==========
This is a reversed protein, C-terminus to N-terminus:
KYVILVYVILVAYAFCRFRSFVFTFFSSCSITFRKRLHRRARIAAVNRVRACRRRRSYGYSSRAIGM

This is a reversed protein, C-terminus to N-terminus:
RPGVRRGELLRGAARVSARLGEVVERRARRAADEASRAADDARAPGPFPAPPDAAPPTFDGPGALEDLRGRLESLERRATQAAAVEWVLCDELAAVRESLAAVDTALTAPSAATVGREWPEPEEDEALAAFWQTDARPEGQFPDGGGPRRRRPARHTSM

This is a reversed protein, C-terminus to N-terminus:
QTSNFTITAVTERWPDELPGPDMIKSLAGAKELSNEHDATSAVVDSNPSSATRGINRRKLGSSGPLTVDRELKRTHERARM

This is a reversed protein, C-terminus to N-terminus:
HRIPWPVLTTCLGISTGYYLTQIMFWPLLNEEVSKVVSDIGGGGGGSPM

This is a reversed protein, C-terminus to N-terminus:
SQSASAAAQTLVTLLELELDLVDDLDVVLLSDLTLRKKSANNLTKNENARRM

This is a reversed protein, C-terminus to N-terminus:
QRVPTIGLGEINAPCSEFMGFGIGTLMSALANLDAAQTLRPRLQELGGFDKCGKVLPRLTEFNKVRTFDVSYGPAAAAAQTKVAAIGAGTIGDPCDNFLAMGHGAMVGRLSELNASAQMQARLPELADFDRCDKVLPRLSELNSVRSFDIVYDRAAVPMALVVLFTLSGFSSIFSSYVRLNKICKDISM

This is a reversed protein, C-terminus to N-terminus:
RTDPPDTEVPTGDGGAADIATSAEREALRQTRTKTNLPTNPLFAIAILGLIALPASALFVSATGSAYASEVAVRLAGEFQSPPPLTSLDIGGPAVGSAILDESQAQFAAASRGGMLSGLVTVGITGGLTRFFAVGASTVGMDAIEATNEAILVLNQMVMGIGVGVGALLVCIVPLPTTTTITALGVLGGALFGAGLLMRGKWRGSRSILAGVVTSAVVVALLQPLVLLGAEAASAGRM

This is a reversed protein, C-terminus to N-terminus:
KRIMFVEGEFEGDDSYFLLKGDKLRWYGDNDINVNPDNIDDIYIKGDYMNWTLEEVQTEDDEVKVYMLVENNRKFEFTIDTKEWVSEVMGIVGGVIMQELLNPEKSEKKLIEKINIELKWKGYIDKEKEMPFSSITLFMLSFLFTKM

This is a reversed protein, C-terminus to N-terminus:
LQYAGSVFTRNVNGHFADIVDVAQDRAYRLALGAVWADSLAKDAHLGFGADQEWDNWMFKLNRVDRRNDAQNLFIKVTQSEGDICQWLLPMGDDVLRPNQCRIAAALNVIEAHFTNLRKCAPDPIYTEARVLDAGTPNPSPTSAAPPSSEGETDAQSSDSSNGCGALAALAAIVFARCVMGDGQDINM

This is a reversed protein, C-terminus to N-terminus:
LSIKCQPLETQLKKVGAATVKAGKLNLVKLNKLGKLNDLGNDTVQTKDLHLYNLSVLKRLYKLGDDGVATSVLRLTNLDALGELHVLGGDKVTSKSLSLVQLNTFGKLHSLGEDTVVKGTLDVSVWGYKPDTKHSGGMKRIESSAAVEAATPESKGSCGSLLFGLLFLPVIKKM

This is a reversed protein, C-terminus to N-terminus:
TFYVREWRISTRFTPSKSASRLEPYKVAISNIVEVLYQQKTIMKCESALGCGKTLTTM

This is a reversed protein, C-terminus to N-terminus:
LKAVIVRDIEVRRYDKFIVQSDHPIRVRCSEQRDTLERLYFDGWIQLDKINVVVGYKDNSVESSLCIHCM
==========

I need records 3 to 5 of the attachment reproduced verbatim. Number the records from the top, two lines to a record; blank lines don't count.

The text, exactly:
This is a reversed protein, C-terminus to N-terminus:
QTSNFTITAVTERWPDELPGPDMIKSLAGAKELSNEHDATSAVVDSNPSSATRGINRRKLGSSGPLTVDRELKRTHERARM

This is a reversed protein, C-terminus to N-terminus:
HRIPWPVLTTCLGISTGYYLTQIMFWPLLNEEVSKVVSDIGGGGGGSPM

This is a reversed protein, C-terminus to N-terminus:
SQSASAAAQTLVTLLELELDLVDDLDVVLLSDLTLRKKSANNLTKNENARRM